What Happens When You Dunk Your Face In Ice Water? Here's A How-To
If you're prone to the afternoon slump, you might also be a 4 p.m. coffee drinker. While there's nothing wrong with an afternoon cup of joe, you may want to find another energy-boosting habit, especially if the extra caffeine keeps you up at night.
One underrated pick-me-up: cold exposure. This method has been around forever but recently picked up on TikTok via the viral ice bowl method. However, there are a few different ways to go about it—and some are easier than others, so let's dive in (pun intended).
What happens when you dunk your face in ice water?
Placing your face, or your body in general, into a bowl or tub of ice water can directly impact your mood. That slightly panicked feeling you get comes from the activation of the stress response, or sympathetic nervous system, as clinical psychologist Aric Prather, Ph.D., explains on a recent episode of the mindbodygreen podcast. "Cold exposure can be alerting," he notes.
And by activating the sympathetic nervous system, you can also reduce in-the-moment anxiety. "Cold water immersion for the face is one of the best ways to tone that vagus nerve and allow your nervous system to have that type of resilience," exercise physiologist, personal trainer, and New York Times bestselling author Ben Greenfield says in another mindbodygreen podcast episode. "When your vagus nerve becomes toned, it's able to more effectively communicate with the rest of the organs—the heart, the lungs, the diaphragm, the brain—and it also is able to respond to stress in a far more refined way."
Not to mention, ice has anti-inflammatory properties when applied topically1, which is why so many people opt for facial icing to de-puff the skin and soothe painful breakouts. But it's not only ice water that's available for this purpose—you can also use ice globes in conjunction with facial massage for an even more beneficial ritual.
But let's say you're in the middle of a busy workday and don't exactly have the time (or the resources) to plunge your face into ice water—are there any other options? Luckily, the answer is yes: According to Prather, you can also stick your head in the freezer—and essentially reap similar benefits.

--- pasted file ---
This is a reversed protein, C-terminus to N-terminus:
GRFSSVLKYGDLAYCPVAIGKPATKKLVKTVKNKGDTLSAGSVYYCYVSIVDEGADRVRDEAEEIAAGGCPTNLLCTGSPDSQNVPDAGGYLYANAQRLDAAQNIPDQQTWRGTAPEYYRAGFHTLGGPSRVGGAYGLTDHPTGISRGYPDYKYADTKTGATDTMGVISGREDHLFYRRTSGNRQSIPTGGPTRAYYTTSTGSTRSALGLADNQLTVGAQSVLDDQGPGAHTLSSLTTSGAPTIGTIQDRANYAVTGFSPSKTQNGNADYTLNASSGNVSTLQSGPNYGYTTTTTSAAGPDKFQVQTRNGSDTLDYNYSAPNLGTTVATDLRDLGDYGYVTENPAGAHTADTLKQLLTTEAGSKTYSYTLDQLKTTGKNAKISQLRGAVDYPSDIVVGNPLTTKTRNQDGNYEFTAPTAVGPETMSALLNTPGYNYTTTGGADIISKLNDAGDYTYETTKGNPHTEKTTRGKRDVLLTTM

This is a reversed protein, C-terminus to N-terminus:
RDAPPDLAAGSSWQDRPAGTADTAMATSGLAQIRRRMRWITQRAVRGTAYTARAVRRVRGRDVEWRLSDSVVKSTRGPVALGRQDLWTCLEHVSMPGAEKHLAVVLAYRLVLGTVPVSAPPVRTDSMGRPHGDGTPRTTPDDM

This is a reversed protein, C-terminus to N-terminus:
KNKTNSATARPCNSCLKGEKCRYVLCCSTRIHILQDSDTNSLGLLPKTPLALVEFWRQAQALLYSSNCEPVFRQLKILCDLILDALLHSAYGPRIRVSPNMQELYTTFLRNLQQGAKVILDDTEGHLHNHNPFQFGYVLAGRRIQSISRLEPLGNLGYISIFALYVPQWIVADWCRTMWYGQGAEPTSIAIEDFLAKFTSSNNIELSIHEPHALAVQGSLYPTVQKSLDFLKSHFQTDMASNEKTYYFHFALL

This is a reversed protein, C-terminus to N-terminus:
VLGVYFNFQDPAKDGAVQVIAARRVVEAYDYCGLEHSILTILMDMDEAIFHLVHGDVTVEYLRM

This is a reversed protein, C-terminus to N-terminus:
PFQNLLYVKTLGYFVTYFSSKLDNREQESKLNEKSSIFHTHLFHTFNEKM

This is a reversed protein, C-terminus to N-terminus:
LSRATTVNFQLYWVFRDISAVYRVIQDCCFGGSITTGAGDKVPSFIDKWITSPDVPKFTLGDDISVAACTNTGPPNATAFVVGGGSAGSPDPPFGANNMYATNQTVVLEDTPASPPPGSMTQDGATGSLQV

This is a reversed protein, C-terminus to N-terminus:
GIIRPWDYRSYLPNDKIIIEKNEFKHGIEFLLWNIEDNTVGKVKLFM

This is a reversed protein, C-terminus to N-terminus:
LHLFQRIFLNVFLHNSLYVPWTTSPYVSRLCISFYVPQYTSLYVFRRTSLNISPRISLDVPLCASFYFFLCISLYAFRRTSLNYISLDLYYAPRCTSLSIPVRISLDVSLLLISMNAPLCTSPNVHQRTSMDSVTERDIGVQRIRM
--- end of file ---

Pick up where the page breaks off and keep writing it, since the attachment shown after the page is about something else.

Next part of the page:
How to do it correctly.
Now, you don't want to place your face in freezing cold water for half an hour or get a brain freeze from chilling your face for too long—so here's how to do it correctly:
If you opt for the bowl method, then you'll want to start by filling up a large bowl with ice water. "The colder the water the better," Greenfield says. Stick your face in there for a few seconds but no more than 30, as you don't want to irritate the skin (and, well, you need to come up for air). If you need to take a break or two during your dip, that's totally fine too.
As mentioned above, you can also open the freezer and place your head in the chilly air for a few seconds. If you opt for this method, just be sure to avoid propping yourself up on any sort of stool (lest you stumble and fall) and stop the cold therapy immediately if you begin to feel a headache or any kind of discomfort. According to Prather, this simple method can "get through the doldrums of midafternoon without getting a cup of coffee."
Cold therapy is just one way to fight off anxiety or an afternoon slump, sans caffeine. You can opt for the ice bowl method, place your head in the freezer, or go for a full-on ice bath, should you feel compelled. And the best part? This anxiety-slash-energy hack doesn't cost a dime.
Hannah Frye is the Assistant Beauty & Health Editor at mindbodygreen. She has a B.S. in journalism and a minor in women’s, gender, and queer studies from California Polytechnic State University, San Luis Obispo. Hannah has written across lifestyle sections including skin care, women’s health, mental health, sustainability, social media trends, and more. She previously interned for Almost 30, a top-rated health and wellness podcast. In her current role, Hannah reports on the latest beauty trends and innovations, women’s health research, brain health news, and plenty more.